Did We Save the Best for Last? Why (and How) to Watch the 2021 New York City Marathon
The 50th running of the New York City Marathon rounds out a frenzied fall of 26.2-mile races with a star-studded pro women’s field.
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Another weekend, another World Marathon Major. Up next? On Sunday, it’s the New York City Marathon, the sixth and final 26.2 miler of the fall. And for the pro women, it offers one of the more competitive fields of international and American athletes.
Indeed, it’s been an unusual season of distance racing after the pandemic forced the Boston and London events to reschedule from their typical spring dates. With so many marathons to choose from in a condensed time period between September and November, the racing has been plentiful, if not a little diluted. In New York, however, two thirds of the 2021 Olympic marathon podium will race again, with gold medalist Peres Jepchirchir of Kenya and bronze medalist, American Molly Seidel, set to compete.
RELATED: Molly Seidel Takes Bronze in the Olympic Marathon; Peres Jepchirchir of Kenya Wins Gold
Jepchirchir, 28, is not only the Olympic champion, but also comes in with the fastest personal best, 2:17:16, which she ran at the 2020 Valencia Marathon. Three other women have clocked under 2:21, including Ruti Aga, 27, from Ethiopia, who has a 2:18:35 best and placed third at the 2019 New York City Marathon. Helalia Johannes of Namibia, 41, ran 2:19:52 last year at Valencia. And Ethiopian Ababel Yeshaneh, 30, finished in 2:20:51 at the 2019 Chicago Marathon, and set a half marathon world record for a mixed-gender race (1:04:31) in 2020.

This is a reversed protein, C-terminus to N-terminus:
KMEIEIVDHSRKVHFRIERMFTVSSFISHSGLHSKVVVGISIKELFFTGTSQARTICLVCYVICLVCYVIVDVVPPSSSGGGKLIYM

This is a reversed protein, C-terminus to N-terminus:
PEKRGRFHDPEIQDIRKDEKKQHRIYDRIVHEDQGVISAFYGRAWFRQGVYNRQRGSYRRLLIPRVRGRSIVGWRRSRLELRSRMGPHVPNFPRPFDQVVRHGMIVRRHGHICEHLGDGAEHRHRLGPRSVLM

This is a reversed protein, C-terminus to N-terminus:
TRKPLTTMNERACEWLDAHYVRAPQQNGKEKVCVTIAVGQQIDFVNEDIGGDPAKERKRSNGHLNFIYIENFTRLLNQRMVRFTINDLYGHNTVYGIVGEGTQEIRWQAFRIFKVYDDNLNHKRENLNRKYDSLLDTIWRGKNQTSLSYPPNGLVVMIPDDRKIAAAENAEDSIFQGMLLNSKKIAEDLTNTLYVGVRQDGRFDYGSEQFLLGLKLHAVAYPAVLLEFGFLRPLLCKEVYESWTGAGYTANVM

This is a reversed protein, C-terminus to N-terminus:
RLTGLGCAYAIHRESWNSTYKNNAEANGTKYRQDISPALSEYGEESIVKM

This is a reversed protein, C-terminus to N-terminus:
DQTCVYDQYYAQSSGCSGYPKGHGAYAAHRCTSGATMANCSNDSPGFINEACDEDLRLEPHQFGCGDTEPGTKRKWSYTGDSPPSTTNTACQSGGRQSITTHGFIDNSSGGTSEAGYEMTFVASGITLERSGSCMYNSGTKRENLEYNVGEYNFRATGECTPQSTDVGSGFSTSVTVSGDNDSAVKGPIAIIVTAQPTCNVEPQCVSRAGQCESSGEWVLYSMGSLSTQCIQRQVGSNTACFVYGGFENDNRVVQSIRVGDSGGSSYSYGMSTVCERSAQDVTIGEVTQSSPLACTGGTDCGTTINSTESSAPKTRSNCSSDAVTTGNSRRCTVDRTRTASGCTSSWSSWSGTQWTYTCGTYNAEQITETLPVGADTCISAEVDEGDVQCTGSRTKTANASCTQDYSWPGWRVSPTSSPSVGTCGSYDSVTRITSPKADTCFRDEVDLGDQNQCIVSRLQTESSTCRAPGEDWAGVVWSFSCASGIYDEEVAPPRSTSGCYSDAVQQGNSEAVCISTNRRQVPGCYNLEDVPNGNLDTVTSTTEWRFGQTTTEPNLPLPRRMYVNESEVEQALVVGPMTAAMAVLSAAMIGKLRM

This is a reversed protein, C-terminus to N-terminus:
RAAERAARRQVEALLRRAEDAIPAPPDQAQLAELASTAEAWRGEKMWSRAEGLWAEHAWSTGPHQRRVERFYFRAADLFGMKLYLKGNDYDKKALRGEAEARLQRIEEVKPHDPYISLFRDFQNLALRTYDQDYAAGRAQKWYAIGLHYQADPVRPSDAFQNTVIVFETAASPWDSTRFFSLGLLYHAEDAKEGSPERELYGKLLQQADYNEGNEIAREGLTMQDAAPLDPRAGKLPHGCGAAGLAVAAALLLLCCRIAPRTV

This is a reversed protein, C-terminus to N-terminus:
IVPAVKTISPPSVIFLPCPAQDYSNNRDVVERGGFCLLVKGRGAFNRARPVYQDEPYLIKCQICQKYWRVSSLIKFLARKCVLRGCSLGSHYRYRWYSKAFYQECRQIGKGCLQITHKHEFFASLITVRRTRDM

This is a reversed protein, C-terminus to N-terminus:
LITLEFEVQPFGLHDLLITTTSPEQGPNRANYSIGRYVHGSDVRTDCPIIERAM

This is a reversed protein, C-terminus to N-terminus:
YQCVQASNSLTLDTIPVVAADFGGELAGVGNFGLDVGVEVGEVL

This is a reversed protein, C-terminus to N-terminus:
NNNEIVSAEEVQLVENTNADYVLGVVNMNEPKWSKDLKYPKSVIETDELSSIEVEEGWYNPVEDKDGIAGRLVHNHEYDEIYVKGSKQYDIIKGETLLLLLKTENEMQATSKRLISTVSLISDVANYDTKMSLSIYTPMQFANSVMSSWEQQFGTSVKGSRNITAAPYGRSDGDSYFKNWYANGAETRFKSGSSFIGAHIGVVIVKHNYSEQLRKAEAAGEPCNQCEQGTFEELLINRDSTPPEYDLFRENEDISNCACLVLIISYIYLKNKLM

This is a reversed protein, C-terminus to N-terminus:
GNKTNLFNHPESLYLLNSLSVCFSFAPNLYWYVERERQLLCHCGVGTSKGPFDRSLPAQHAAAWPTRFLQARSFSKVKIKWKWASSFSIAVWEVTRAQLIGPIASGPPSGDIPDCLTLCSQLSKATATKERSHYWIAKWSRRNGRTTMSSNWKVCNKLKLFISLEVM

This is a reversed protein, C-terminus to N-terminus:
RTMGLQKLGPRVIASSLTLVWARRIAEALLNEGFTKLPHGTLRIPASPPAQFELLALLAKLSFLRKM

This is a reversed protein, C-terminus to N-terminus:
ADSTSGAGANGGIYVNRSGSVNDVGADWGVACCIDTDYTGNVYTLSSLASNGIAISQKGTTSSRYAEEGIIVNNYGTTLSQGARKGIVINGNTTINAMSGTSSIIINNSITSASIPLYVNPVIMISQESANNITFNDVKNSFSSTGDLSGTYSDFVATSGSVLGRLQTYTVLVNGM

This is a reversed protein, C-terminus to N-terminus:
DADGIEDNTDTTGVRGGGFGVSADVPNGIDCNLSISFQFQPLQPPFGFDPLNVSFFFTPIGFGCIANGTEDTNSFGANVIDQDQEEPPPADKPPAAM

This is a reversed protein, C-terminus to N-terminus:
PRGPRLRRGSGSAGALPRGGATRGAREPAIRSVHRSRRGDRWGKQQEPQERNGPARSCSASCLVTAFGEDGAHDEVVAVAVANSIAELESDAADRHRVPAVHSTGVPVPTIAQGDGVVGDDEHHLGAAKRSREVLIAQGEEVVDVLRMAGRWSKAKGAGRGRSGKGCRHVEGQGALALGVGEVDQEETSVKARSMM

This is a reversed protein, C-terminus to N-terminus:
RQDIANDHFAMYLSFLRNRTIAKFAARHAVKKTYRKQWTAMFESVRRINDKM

Where does that leave the Americans? First, several contenders have dropped out due to injuries, including Aliphine Tuliamuk, who was unable to finish the Olympic marathon in August; Desiree Linden, who ran the Boston Marathon on October 11; and Emily Sisson, who competed in the 10,000 meters at the Tokyo Games. But talent remains in the field and in New York, personal bests don’t mean a lot—the race tends to play out strategically through the five boroughs, over a hilly point-to-point course.
Seidel (2:25:13), 27, leads the group alongside her Olympic teammate Sally Kipyego (2:25:10), 35, who finished 17th in Tokyo. Kipyego has plenty of New York City Marathon experience, placing second in 2016 (she later learned she competed while four weeks pregnant with her daughter Emma). Kipyego is also a 2012 Olympic silver medalist in the 10,000 meters.
RELATED: With Five Months Until Tokyo Olympics, Sally Kipyego Shares a Training Update
In all, five of the top eight finishers at the 2020 U.S. Olympic Marathon Trials in Atlanta will line up on Sunday. Watch for Laura Thweatt, 32, who finished fifth at the Trials and recently left Team Boss in Boulder, Colorado, to train on her own. Also racing: Stephanie Bruce, 37, who was sixth in Atlanta, as well as her Northern Arizona Elite teammate Kellyn Taylor, 35, who placed eighth at the Trials.
Although she won’t be racing with the professional field, eyes will also be on 2017 New York City Marathon champion Shalane Flanagan, 40, who is completing her “Project Eclipse,” in which she’s finished each of the World Marathon Major events in 43 days (she replaced the canceled Tokyo Marathon with her own 26.2-mile course near her home in Portland, Oregon). Although Flanagan is not competing, she’s still posted impressive results, finishing Berlin (Sept. 26) in 2:38:32; London (Oct. 3) in 2:38:32; Chicago (Oct. 10) in 2:46:39; Boston (Oct. 11) in 2:40:34; and “Tokyo” (Oct. 18) in 2:35:14.
How to Watch the 2021 New York City Marathon
When: Sunday, November 7, 2021
Time: Women’s race starts at 8:40 a.m. Eastern
Broadcast: Live on ESPN2 beginning at 8:30 a.m. Eastern and locally on ABC7